New Resources Category


New collaborative online medical resource available: Medpedia

A new collaborative online medical resource is now available, Medpedia.  Medpedia is an up-and-coming website seeking to bring together those in the medical fields and their respective research.  It currently is looking for members to contribute to its growing repository, and at its young age, is already a useful resource tool.

It can be found at:


Need to Record Something? Hardin Has You Covered!

If you ever need to record anything and upload it to a computer, you now need to look no further than the Hardin Library for the Health Sciences.  Recently, a stereo digital audio recorder was purchased for the library.  It is kept in the Info Commons East and can be rented out for a maximum of 3 days.


60 Second Tutorials Available Online


The University of Iowa Libraries now has 60 Second Tutorials available online.  From the tutorials, you can learn how to use InfoLink, request article delivery, request books from other libraries, and much more.  The condensed tutorials include audio and graphics that are easy to use and follow.

The 60 Second Tutorials can be viewed at:


Need to share your ideas? Looking for ideas? Slideshare has you covered!

Slideshare is a site dedicated to allowing users to post and share presentations either publicly or privately, in addition to peruse what others have added.  It allows your work to be viewed by large audiences, connects you instantly to others, and can aid in helping you develop your own ideas and projects.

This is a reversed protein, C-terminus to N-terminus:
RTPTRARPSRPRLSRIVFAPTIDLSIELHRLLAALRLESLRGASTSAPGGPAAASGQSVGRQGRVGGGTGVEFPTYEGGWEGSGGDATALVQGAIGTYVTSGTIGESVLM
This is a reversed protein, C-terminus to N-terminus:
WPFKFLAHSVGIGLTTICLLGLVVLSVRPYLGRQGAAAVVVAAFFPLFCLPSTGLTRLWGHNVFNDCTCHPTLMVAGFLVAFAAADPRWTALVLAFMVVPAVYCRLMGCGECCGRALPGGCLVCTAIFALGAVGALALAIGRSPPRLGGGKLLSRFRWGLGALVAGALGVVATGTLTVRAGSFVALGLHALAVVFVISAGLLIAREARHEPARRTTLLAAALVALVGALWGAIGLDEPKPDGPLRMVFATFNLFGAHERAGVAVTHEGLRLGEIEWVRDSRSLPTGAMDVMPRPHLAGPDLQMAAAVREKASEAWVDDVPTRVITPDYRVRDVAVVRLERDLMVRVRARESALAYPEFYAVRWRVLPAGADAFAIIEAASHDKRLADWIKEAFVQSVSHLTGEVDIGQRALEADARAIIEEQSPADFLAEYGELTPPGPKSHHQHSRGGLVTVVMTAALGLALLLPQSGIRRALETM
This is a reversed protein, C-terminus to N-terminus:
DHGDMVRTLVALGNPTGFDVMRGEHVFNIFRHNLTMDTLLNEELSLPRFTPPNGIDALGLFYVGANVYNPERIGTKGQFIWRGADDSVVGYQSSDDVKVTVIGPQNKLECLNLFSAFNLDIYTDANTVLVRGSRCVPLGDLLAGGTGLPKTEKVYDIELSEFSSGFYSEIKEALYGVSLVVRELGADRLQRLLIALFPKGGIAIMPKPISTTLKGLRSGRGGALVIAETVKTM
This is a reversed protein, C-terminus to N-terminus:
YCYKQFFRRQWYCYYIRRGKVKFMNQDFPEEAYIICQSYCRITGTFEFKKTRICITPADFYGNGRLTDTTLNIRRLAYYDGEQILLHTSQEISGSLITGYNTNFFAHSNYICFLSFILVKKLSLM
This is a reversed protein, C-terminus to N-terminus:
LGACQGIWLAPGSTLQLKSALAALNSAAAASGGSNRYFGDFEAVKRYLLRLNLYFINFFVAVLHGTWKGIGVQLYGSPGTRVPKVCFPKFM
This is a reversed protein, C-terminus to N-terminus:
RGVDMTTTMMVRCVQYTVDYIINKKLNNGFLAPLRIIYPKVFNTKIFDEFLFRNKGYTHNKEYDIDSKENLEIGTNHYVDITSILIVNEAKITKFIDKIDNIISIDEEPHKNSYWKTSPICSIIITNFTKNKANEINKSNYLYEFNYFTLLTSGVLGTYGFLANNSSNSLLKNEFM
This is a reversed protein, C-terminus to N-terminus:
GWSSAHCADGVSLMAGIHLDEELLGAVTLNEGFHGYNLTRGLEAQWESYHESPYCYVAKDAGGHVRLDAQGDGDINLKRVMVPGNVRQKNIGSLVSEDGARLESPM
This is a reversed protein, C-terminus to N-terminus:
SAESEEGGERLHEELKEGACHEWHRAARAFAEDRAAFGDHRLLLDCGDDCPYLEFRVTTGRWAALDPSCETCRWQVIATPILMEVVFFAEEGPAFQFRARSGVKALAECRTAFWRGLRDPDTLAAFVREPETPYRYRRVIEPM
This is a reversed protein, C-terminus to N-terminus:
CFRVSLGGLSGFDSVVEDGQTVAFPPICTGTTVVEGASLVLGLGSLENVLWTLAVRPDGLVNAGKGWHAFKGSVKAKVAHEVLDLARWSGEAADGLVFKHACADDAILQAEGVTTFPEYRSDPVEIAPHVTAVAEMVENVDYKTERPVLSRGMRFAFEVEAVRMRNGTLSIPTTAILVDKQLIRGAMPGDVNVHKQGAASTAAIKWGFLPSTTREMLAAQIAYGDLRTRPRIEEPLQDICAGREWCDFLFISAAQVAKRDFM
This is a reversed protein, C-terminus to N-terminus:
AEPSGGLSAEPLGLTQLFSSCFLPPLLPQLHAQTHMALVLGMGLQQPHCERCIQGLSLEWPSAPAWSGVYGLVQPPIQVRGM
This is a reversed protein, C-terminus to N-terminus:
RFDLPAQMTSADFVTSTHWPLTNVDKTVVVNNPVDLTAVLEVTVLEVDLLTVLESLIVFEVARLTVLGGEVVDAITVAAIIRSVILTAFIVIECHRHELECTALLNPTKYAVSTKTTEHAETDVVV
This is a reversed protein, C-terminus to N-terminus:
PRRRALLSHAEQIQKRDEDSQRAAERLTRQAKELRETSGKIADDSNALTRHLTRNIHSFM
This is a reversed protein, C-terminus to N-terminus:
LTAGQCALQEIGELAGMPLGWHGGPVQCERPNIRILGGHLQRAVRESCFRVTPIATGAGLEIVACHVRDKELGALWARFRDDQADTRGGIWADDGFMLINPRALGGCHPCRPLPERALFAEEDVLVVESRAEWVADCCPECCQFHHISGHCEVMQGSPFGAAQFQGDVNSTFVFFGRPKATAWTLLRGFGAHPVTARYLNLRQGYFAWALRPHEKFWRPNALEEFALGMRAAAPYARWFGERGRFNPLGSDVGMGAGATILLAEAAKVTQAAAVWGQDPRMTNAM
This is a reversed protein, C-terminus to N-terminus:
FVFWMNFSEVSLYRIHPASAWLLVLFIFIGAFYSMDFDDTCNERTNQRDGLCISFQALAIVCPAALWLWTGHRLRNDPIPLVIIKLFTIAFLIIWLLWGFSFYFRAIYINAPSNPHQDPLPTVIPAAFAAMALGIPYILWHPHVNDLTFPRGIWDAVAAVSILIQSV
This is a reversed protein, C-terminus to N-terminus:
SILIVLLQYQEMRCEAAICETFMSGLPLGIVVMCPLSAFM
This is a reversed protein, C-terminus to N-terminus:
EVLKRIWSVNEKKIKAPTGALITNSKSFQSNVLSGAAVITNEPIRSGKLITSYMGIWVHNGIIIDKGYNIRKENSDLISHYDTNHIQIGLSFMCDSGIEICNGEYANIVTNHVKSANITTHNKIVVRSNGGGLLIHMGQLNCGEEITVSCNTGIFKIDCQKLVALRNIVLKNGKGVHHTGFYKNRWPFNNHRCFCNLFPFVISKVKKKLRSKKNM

Slideshare can be reached at:

Did you find this news useful?  Please let us know.


Stay Informed! Presidential Candidates platforms on healthcare

With election season in full swing, The New England Journal of Medicine recently posted the healthcare reform positions of both presidential candidates.  Accompanying the candidates’ plans are also commentary and critiques of the proposals by individuals with differing political views.  The positions were posted on The New England Journal of Medicine website beginning Sept. 24th, however won’t be fully in print until Oct. 16th. 

Obama and McCain’s plans and the critiques are posted on The Journal’s site and can be viewed at:


Wiley Encyclopedia of Clinical Trials – new e-book

The Wiley Encyclopedia of Clinical Trials is now available online.  The encylopedia is a compendia of basic concepts, methodologies, and applications in clinical trials.

Topics include:

  • overview & basic statistical concepts
  • concepts of design and analysis of clinical trials
  • methodologies and issues for clinical data analysis

Attach articles in RefWorks

RefworksRefWorks has just implemented a new feature which allows you to attach images, articles, and other files to your citations. For instance, this will allow you to keep a copy of the full-text article with your citation and have it be accessible from any web-connected computer.

To attach a file, simply click on “Edit” to the right of each citation, look for the field labeled “Attachments,” and browse for and select the article that you want to attach. Multiple files can be attached to each citation. Once you attach the file, you can view it by clicking on “View” to the right of each citation and then selecting the file.

Each account can hold 100MB of files. If you have any questions or need additional storage space, please contact


Rare Morphological Work Added to Rare Book Collection

Recently, the John Martin Rare Book Room acquired a rare copy of Edward Tyson’s 1699 book, Orang-outang, sive, Homo sylvestris, or, The anatomy of a pygmie compared with that of a monkey, an ape, and a man… The book constitutes of the most important works in the history of comparative morphology. tyson-1sm1.jpg